[Rasch] PISA critique in TES

Paul Barrett paul at pbarrett.net
Sun Sep 28 07:46:11 EST 2014

```I came across this paragraph in an ‘explanatory’ article in:

What is this site?

This site is produced by the Winton programme for the public understanding
of risk based in the Statistical Laboratory in the University of Cambridge.

The article is at:

http://understandinguncertainty.org/pisa-statistical-methods-more-detailed-c
omments

The paragraph which caught my interest was:

A simple Rasch model (PISA Technical Report , Chapter 9) is assumed, and
five values for each student are generated at random from the 'posterior'
distribution given the information available on that student. So for the
half of students in 2006 who did not answer any reading questions, five
'plausible' reading scores are generated on the basis of their responses on
other subjects.

Look at that last sentence, and the bit I’ve underlined. Ordinarily, as a
scientist rather than statistician, I’d burst out laughing at such an
idiotic research design which ended up with this state of affairs as a
purposeful ‘design’ feature.

But maybe the “imputation” prediction model really does work as claimed on
such data? My laughing is foolish after all. I’m not interested in simple
monte-carlo  expositions, but with what happens with real data, messy
sampling, and items which don’t all fit the Rasch model.

And, indeed, empirical evidence using such PISA appears to exist, detailing
the accuracy of the plausible value procedure to correctly estimate the
population scores for students who answer no items at all on reading
ability, from scores on other variables (Svend Kreiner). The result seems to
indicate that it is substantively inaccurate.

The validity or otherwise of such ‘plausible values’ claims are matters for
empirically-determined quantified predictive accuracy, where actual
observational data are used, doing exactly what PISA does on say several
groups of students who have undertaken several ‘same-item’ tests on two or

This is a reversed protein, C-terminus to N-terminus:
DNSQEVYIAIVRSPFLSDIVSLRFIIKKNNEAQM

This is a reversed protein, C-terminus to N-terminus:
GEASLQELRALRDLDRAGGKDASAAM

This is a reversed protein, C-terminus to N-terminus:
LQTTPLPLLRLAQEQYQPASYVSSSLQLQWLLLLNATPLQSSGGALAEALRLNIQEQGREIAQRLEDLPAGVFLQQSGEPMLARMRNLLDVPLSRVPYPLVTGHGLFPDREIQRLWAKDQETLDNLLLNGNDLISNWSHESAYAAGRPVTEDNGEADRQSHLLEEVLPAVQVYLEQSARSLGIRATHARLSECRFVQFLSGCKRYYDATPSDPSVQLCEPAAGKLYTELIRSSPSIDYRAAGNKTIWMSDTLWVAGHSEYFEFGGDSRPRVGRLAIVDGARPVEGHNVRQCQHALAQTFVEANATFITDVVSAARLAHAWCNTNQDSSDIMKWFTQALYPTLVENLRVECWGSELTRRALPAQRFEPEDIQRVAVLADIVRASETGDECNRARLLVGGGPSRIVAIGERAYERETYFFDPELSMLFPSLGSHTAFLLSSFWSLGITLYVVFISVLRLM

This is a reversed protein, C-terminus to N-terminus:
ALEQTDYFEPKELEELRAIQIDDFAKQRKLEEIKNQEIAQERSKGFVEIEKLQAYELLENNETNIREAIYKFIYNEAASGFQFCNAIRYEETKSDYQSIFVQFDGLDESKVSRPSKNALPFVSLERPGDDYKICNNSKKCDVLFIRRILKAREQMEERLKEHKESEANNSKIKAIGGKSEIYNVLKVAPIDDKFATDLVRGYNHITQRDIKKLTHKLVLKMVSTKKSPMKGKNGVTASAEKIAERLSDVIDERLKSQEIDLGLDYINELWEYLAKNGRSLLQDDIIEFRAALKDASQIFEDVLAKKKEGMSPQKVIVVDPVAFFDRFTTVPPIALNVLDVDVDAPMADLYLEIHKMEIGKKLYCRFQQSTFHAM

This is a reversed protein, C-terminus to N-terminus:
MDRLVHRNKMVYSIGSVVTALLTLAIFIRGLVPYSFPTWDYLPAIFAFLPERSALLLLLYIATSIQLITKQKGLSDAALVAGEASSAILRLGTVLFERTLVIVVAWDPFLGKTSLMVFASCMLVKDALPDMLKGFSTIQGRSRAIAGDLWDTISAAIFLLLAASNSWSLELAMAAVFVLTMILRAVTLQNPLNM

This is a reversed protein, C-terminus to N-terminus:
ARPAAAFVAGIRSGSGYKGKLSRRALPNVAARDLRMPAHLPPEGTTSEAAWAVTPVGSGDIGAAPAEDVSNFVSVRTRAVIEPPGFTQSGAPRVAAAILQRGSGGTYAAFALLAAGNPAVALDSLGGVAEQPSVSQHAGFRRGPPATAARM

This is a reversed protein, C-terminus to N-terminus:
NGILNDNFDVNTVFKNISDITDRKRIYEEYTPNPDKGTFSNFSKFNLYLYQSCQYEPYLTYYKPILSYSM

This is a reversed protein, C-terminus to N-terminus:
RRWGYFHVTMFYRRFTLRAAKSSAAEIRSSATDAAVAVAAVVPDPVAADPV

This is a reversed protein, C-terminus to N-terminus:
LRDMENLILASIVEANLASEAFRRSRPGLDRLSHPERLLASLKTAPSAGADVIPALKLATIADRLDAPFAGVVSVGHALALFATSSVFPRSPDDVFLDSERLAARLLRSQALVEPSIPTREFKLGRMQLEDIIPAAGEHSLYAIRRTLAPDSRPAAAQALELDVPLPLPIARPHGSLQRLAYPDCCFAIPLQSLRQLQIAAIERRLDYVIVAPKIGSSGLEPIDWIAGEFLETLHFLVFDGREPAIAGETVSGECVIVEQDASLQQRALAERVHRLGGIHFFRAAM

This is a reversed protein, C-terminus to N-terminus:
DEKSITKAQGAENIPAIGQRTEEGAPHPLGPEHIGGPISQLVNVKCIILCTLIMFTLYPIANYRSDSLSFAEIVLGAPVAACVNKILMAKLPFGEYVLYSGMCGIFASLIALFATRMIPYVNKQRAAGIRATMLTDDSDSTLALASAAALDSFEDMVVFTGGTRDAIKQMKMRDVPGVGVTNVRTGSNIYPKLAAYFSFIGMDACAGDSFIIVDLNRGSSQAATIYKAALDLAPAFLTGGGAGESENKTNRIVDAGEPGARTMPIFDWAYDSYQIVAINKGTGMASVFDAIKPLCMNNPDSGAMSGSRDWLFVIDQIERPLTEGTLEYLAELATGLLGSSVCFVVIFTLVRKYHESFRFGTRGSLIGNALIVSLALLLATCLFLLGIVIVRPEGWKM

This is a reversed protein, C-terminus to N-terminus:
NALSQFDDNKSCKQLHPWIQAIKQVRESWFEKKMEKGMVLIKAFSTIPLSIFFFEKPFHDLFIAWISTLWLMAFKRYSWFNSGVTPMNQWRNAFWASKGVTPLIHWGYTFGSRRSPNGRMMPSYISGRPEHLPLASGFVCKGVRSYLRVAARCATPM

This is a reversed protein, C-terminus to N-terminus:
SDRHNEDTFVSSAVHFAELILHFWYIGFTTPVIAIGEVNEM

more attributes, Then re-estimating the population parameters for each group
based upon half of that group not answering any questions for a particular
attribute. This is not rocket science.  I’m assuming it has been done and
published, and replicated by independent research groups? (Anyone have a
reference or two)?

If this is so, it is puzzling how Kriener’s analyses could have revealed
contrasting results.

Regards .. Paul

Chief Research Scientist

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From: rasch-bounces at acer.edu.au [mailto:rasch-bounces at acer.edu.au] On Behalf
Sent: Saturday, September 27, 2014 2:08 PM
To: rasch
Subject: Re: [Rasch] PISA critique in TES

Mike,

We have always shown things like range of possible ranks, standard errors
and so on. We've also reported the effects of item selection and all data
collected is publicly accessible for others to scrutinise.

Morrison dismisses all latent variable models kreiner says throw away
everything that doesn't fit rasch perfectly and Goldstein says we throw away
too much

believe them and NAEP would have to be scrapped as would any statistical
methods that use montecarlo estimation, the theory of which was regarded as
sound last time I looked.

I love this criticism, it shows pisa is important. Putting energy into
criticising it is good, I just wish genuine problems were uncovered and
addressed. Goldstein does best on that front, I too would love longitudinal
components and more finer grained analyses of subsets of items

Ray

Sent from my iPhone

On 27 Sep 2014, at 11:13 am, Mike Linacre <mike at winsteps.com
<mailto:mike at winsteps.com> > wrote:

Thanks, T.

That article, and the comments following it, suggest to me that PISA results
should be reported as box-and-whisker plots, not rankings. Then every
country could choose to be at the top of its own whisker ....

<mime-attachment.png>
Or perhaps PISA already do this??

Mike Linacre

On 9/27/2014 10:18 AM, Bond, Trevor wrote:

http://www.tes.co.uk/article.aspx?storycode=6344672
Collegially
TGB

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